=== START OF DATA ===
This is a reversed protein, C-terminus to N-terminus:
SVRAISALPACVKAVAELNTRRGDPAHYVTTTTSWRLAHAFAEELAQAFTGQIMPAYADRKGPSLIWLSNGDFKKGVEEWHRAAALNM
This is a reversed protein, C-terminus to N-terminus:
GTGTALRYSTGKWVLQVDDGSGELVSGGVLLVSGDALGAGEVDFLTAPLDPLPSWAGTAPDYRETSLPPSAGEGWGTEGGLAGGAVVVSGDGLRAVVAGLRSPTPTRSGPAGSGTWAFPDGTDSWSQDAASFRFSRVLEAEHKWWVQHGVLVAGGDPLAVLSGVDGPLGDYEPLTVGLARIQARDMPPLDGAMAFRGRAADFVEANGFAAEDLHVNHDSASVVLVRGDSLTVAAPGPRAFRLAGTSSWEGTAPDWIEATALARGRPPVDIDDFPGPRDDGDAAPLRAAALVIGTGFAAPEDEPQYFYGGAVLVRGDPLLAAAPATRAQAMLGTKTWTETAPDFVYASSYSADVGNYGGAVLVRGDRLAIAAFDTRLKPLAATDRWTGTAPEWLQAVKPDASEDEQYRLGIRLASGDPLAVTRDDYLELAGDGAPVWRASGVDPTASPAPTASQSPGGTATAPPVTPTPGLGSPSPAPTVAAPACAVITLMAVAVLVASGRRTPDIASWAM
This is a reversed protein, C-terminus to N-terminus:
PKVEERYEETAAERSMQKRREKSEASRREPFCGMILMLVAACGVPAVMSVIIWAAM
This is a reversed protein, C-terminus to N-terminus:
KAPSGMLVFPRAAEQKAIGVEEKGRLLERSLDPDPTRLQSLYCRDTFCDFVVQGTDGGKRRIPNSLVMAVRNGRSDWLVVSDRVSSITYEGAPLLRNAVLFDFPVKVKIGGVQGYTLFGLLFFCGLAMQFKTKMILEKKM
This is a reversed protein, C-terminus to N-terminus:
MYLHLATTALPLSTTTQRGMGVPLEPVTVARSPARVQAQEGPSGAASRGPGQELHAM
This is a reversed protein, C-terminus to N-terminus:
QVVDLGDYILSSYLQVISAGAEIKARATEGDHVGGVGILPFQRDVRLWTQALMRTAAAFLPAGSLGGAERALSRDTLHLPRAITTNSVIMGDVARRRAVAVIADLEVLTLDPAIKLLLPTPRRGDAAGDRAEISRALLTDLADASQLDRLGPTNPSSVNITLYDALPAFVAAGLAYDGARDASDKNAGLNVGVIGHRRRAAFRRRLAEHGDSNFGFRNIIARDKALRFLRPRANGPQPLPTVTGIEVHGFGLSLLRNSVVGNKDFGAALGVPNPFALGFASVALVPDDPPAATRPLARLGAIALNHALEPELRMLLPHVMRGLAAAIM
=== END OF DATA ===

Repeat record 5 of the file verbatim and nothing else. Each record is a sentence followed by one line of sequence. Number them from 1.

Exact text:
This is a reversed protein, C-terminus to N-terminus:
MYLHLATTALPLSTTTQRGMGVPLEPVTVARSPARVQAQEGPSGAASRGPGQELHAM